The text of the Proclamation has now been published. It has been read out in suitable locations by High Sheriffs, Lord Mayors, Mayors and others in England and Wales. The Foreign and Commonwealth Office has distributed the text to British missions overseas, to British overseas territories and dependencies, and the Commonwealth Realms. On September 11 the Proclamation was read in Edinburgh, Cardiff and Belfast, as follows:

Norroy and Ulster King of Arms, Robert Noel, made the Northern Ireland Proclamation on the terrace in front of the State Entrance of Hillsborough Castle in the presence of representatives of the Northern Ireland civil and military establishments.

The Lord Lieutenant for South Glamorgan, Morfudd Meredith, and Wales Herald, Thomas Lloyd OBE DL, made the Proclamation for Wales in Welsh and English, at 1200 hours. They stood on a dais in the grounds of Cardiff Castle in the presence of representatives of the civil and military establishments in Wales.

Lord Lyon King of Arms, Joseph Morrow CBE DL, made the first Proclamation in Scotland at the Mercat Cross in Edinburgh, in the company of the other Scottish heralds and the Lord Provost of Edinburgh, the Sheriff Principal of Lothian and Borders, and other office-holders of the City of Edinburgh. This reading of the Proclamation is said to be to the people of Scotland. The party then processed to Edinburgh Castle where the Proclamation was made a second time on the Castle Drawbridge. This reading of the Proclamation is said to be to the people of Edinburgh. State Trumpeters will be present at both readings.



Whereas it has pleased Almighty God to call to His Mercy our late Sovereign Lady Queen Elizabeth the Second of Blessed and Glorious Memory, by whose Decease the Crown of the United Kingdom of Great Britain and Northern Ireland is solely and rightfully come to The Prince Charles Philip Arthur George: We, therefore, the Lords Spiritual and Temporal of this Realm and Members of the House of Commons, together with other members of Her late Majesty’s Privy Council and representatives of the Realms and Territories, Aldermen and Citizens of London, and others, do now hereby with one voice and Consent of Tongue and Heart publish and proclaim that The Prince Charles Philip Arthur George is now, by the Death of our late Sovereign of Happy Memory, become our only lawful and rightful Liege Lord Charles the Third, by the Grace of God of the United Kingdom of Great Britain and Northern Ireland and of His other Realms and Territories, King, Head of the Commonwealth, Defender of the Faith, to whom we do acknowledge all Faith and Obedience with humble Affection; beseeching God by whom Kings and Queens do reign to bless His Majesty with long and happy Years to reign over us.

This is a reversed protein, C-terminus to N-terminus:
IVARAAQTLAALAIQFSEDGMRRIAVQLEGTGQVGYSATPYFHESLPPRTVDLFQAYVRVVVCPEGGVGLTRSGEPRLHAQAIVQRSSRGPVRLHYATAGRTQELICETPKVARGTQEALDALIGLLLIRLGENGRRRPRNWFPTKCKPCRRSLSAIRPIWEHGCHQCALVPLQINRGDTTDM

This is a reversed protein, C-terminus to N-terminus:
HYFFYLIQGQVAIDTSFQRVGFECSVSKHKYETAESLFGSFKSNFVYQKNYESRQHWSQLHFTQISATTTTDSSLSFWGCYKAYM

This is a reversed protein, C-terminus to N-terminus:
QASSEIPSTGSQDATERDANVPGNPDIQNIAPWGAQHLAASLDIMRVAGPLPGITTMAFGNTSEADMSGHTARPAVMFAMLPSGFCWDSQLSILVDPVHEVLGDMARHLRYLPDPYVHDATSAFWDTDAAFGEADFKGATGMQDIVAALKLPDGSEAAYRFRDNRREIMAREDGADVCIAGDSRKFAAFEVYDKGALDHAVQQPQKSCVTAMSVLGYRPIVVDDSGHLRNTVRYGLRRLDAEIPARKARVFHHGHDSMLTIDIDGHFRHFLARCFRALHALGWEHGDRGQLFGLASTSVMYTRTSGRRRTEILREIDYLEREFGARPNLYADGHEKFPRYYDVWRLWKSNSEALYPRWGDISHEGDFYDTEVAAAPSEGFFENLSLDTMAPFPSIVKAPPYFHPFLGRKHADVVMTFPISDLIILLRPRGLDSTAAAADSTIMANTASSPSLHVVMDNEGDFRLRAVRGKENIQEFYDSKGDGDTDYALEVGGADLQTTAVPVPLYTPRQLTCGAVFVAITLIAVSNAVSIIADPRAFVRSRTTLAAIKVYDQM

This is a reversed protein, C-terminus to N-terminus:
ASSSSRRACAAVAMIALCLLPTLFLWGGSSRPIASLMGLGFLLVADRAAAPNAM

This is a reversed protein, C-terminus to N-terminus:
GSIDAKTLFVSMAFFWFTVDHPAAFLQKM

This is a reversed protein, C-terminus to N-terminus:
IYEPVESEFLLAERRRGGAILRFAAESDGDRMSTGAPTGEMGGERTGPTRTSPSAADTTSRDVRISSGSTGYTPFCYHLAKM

Given at St. James’s Palace this Tenth day of September in the year of Our Lord Two thousand and twenty-two.


Online exhibitions posted by Dr Lynsey Darby, the predecessor to the current College of Arms Archivist Dr James Lloyd, give a good overview of some of the kinds of archival material held by the College. They include:

The Battle of Agincourt